Islamic Iran re-examines role of violence
By Jonathan Lyons
TEHRAN, Sept 6 (Reuters) - An unprecedented debate is sweeping Iran
over the role of violence in upholding religious and revolutionary values
in the aftermath of pro-democracy unrest and the use of shadowy pressure
groups to suppress it.
Long an article of faith with the Islamic republic's conservative establishment,
the notion that it is incumbent upon all Moslems to use force if necessary
to defend the faith has come under increasing attack in the aftermath
of the worst unrest since the consolidation of the 1979 revolution.
For years the use of force has underpinned much of the system, culminating
in the periodic assassinations of perceived enemies abroad and the 1998
serial murders of secular dissidents at home by 'rogue' security officers.
Then, in a sign of a possible sea-change in official attitudes, Iran's
powerful intelligence chief vowed last month to crack down on the so-called
pressure groups that have waged a violent campaign of intimidation dating
back to the time of the first pragmatic reforms in the early 1990s.
``Although most of the members of this minority group are pious and
motivated by religious values, they are extreme, harsh and self-willed
people headed for destruction,'' said Ali Yunesi, appointed by reformist
President Mohammad Khatami to clean up the intelligence ministry.
``We must make a distinction between them and the religious masses.''
In a swipe at hardline clerics at the weekend, Khatami -- like Yunesi
a mid-ranking Shiite Moslem cleric -- said religion could not be used
to suppress legitimate freedom.
``Let's hope that people do not try to use Islam...to suppress questions
and answers in our society.''
Conservative clerics have rallied in the face of such rhetoric, rushing
to the defence of violence in the name of religion and reminding Iranians
that home-grown definitions of freedom are more restrictive than their
Western counterparts. After all, they argue, the Islamic revolution itself
was forged in violence.
The most articulate of the traditional theoreticians, Ayatollah Mohammad
Taqi Mesbah-Yazdi, has even agreed to debate the issue on television,
although state broadcast authorities apparently blocked the original plan
for a live session as too risky.
Mesbah-Yazdi, who delivers religious lectures before the main Friday
prayer sermon in Tehran, has outraged reformist theologians, newspaper
editors and politicians with his stout defence of the legitimate role
of violence under Islam.
``For example, you are in a remote village and someone curses the Prophet
and God,'' he told worshippers recently.
``Since there are no police there, the people should take matters into
their own hands and take care of that person.
``In certain instances, anger is quite suitable because if a person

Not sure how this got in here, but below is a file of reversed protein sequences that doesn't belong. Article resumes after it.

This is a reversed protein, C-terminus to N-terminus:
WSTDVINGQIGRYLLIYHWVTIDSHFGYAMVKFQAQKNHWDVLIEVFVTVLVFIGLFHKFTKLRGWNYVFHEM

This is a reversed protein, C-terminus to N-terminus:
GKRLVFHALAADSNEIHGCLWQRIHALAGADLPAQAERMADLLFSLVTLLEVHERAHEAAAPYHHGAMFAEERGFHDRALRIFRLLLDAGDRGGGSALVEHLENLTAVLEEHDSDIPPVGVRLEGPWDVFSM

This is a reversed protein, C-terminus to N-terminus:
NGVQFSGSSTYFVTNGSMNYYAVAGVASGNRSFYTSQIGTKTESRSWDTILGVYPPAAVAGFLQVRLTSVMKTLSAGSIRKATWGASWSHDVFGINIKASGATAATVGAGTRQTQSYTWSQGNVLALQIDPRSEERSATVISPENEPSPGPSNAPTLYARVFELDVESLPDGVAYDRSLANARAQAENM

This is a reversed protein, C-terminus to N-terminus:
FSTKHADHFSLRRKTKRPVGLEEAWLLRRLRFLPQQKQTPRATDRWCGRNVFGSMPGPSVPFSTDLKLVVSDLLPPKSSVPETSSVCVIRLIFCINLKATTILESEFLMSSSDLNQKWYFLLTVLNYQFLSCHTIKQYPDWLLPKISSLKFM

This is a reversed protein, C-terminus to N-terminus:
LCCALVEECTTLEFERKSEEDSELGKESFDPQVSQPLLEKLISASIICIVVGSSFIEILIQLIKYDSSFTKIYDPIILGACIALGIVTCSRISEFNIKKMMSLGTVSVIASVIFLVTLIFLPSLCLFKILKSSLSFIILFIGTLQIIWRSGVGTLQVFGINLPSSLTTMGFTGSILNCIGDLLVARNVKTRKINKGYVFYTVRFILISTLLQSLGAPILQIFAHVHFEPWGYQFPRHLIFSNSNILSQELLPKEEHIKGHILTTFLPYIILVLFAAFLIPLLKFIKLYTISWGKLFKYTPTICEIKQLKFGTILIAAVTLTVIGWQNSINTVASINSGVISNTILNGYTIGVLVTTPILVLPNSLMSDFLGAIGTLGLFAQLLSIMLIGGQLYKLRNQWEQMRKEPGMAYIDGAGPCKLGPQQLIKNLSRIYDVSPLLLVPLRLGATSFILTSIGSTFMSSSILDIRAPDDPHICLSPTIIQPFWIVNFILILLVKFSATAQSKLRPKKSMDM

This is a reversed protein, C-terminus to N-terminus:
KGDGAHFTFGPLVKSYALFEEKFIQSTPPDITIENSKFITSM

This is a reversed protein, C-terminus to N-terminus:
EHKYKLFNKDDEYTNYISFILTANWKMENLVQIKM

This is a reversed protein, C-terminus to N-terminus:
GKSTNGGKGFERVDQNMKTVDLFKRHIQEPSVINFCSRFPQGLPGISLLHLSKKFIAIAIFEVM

does not have any anger inside, then he or she will become like a potato,
and those people have no religious honour. If someone accepts the Koran
he or she also has to accept violence.''
Two weeks later he reiterated his stance: ``Islam allows any Moslem
who witnesses a person insulting Islamic sanctities to spill his blood.
This is an Islamic decree, and there is no need for a court. All the senior
clerics in Islam have said this.''
Moderates accused Mesbah-Yazdi of providing religious sanction to the
pressure groups, made up in part of veterans of the 1980-1988 war with
Iraq -- known in Iran as the Sacred Defence.
Bent on rooting out foreign influences, vigilantes popularly known as
Hezbollahis tore down billboards for Western products, attacked cinemas
showing 'decadent' films, and harassed young couples in public.
Under the more liberal atmosphere ushered in with Khatami's election
in 1997, they broadened their targets to include pro- reform newspapers,
Islamic intellectuals and even two senior government officials. The security
forces largely stood aside or kept silent.
But it was the bloody attack this July on a peaceful pro-democracy rally
at Tehran University's student hostel that forced a public reassessment
of the pressure groups and prompted high-level calls for a crackdown.
It has also turned unwanted attention on the hardline clerics who appear
to provide religious justification for such acts.
``The problem with the statements by Mr Mesbah-Yazdi is that people
who resort to violence will think they have intellectual support and will
attach their ugly deeds to the statements by Mesbah-Yazdi at Friday prayers,''
said Mohammad Javad Hojati-Kermani, a reformist cleric and close associate
of late revolutionary leader Ayatollah Ruhollah Khomeini.
``The rival political group may try to misuse these statements to further
their own political aims,'' Hojati-Kermani told the moderate daily Etelat,
whose editor has tried to mediate in the dispute.
Under mounting pressure over his defence of violence, Mesbah-Yazdi has
finally agreed to debate the issue on television with Hojati-Kermani.
Last year, Mesbah-Yazdi had repeatedly rebuffed similar demands from
another reformist cleric for a public showdown.